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The Big Story: Slippery slope

Three weeks since the last edition of the Political Fix, not much seems to have changed in India. Kashmir is still under lockdown. The newspapers are still full of depressing economic news. The Congress leadership remains unsettled. News anchors continue to do ridiculous things. And though the final list of Assam’s National Register of Citizens has come and gone, the fate of million continues to remain uncertain.

We could take a closer look at any one of these items, but as Prime Minister Narendra Modi celebrates the 100-day mark of his second term, it is worth looking at the development that threatens to derail the Indian story globally: the faltering economy.

Of course, in the eyes of the global community, India is more than just an economy. Many also take into account India’s democratic success, its traditional role as an anchor in the region, its potential to offer a narrative counter to China and its massive purchases of foreign arms.

But its seat at the international table is heavily dependent on the presumption that its economy, with a potentially giant consumer economy, will roar along. The heady expectations of being a superpower – which surfaced in the mid 2000s – may be long gone, but people still expect India to be relevant economically.

This may explain why the Modi government, over the last few years, continued to insist that the country’s economy was perfectly fine – even when his own former economic adviser said that the statistics deserve a relook. It is worth remembering that in his first term, Modi admitted to hiding economic data to protect India’s image.

Over the past three weeks, this head-in-the-sand position has become impossible to maintain.

India’s Gross Domestic Product growth slipped to 5% in the April-June quarter, the fourth straight quarter of slower growth, with one analyst saying India had entered a “quasi-recession”. Bad news continued to pour in from across industries, and the government’s own tax collections have fallen dismally short of expectations.

Finance Minister Nirmala Sitharaman, after months of insisting everything was alright, finally decided to make a few announcements intended to steady the ship. Among the bigger decisions was a rollback of a tax surcharge on foreign investors, which had been announced in her Budget barely weeks earlier.

In addition, the government has said it will fold 10 public sector banks into four, use government funds to buy automobiles to prop up that ailing sector and launcha new national infrastructure taskforce.

While there is some hope that the traditionally buoyant festival months up ahead will improve demand, few analysts expect any of these measures to have an immediate impact. Even more worrying is the impression that the economic concerns have been left to Sitharaman, while the rest of the government pours its energies into considerations like the situation in Kashmir and upcoming elections in Maharashtra and Jharkhand.

As commentator Mihir Sharma argues, some of this may be put down to complacency. Indians have for so long been told that the economy will always grow comfortably that it has been taken for granted, even more so by a party that until recently refused to acknowledge any problems.

The bigger fear is that the Bharatiya Janata Party, now comfortable in the afterglow of a second massive victory in the general elections, do not see how crucial a growing economy is for the Indian narrative.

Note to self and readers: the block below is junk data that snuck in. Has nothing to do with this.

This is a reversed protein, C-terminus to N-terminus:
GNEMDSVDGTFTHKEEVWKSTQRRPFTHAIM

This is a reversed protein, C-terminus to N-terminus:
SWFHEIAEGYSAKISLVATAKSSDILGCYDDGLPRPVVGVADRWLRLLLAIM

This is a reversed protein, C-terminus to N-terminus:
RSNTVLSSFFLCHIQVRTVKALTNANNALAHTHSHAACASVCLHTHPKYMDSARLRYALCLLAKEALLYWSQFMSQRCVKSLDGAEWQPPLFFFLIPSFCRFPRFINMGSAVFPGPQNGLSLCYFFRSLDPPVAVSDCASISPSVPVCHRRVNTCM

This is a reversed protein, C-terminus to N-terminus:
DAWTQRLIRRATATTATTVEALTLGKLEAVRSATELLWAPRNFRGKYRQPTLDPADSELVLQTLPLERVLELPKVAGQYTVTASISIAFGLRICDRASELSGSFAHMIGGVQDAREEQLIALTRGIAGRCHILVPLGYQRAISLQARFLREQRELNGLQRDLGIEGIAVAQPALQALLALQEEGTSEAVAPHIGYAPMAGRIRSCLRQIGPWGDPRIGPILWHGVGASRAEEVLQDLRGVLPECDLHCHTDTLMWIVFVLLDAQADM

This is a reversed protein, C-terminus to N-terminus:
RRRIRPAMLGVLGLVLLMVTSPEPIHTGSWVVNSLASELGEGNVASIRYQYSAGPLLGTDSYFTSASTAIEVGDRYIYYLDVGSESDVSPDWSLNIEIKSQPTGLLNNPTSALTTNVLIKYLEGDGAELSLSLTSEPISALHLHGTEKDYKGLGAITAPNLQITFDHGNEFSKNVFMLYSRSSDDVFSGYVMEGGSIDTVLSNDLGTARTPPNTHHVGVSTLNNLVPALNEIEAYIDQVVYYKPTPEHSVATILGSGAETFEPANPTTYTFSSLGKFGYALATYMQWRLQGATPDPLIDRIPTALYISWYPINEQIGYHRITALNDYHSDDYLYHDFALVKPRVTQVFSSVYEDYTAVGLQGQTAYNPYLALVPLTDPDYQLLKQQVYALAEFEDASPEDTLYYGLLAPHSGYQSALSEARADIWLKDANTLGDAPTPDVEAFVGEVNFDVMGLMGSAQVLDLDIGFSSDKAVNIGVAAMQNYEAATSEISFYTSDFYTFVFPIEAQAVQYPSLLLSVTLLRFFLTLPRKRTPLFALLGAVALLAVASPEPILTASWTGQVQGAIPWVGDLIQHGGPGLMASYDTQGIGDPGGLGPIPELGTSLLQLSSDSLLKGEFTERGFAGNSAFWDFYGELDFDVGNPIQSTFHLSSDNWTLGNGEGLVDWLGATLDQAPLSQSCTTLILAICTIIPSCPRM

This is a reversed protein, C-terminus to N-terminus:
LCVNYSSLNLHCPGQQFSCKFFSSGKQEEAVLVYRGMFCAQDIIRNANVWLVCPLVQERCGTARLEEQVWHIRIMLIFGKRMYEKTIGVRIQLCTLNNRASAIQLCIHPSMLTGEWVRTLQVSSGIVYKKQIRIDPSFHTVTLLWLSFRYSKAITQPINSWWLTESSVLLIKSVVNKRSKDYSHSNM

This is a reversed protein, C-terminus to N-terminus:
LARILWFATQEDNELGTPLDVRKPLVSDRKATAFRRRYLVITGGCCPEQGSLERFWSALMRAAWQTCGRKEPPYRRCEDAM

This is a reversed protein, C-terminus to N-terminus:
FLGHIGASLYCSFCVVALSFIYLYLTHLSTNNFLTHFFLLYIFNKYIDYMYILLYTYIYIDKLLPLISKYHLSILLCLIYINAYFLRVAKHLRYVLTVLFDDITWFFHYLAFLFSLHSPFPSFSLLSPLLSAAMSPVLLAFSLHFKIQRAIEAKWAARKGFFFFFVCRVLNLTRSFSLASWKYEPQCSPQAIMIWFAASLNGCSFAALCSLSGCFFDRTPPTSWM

“Over [the] years, India rose as a moderate, predictable and stable continent-sized growth island in a turbulent world, a magnet for global portfolio and direct investment,” wrote Shekhar Gupta. “It gave big powers – including China – and their corporations a stake in India’s stability and security... A growing GDP was now more powerful than all the megatonnage of nuclear weapons.”

Losing that asset could put everything at risk. And with the government’s finances in a shambles, despite a massive transfer of funds from the Reserve Bank of India, it remains unclear whether enough has been done to arrest the slide.

This is important right now because, as the BJP’s political leaders turn their focus on upcoming state elections, Sitharaman will have to begin the process of preparing next year’s Budget – one that will undoubtedly involve making some very tough decisions.

Catch up:

Kashmir remains under lockdown, more than a month after Indian authorities suspended civil liberties. National Security Advisor Ajit Doval says he is “fully convinced” that most Kashmiris support the move, yet the government will not let them actually say so themselves.

The United Nations General Assembly, starting today, could see more sparring between India and Pakistan over Kashmir. Indian diplomats have been trying to reach out to other countries to explain its stance.

India’s first attempt to send a rover to the surface of the moon was unsuccessful. The Indian Space Research Organisation lost contact with the rover just as it was about to touch down.

A BJP leader said the government would have to persuade Bangladesh to take citizens that India believes immigrated illegally. Bangladesh’s position so far makes this seem unlikely, but the comments add to uncertainty over the fallout of Assam’s National Register of Citizens.

Congress leader Shashi Tharoor spoke out against his party trying to push “Hindutva lite” and “majority appeasement.” This comes not long after he received some blowback for supporting fellow Congress leader Jairam Ramesh’s argument that constantly demonising Modi did not help the Opposition’s cause.

Reportage & analysis:

From next week we’ll go back to bringing you the best links from around the web. Today, however, some Scroll.in pieces you may have missed while the Political Fix was away:

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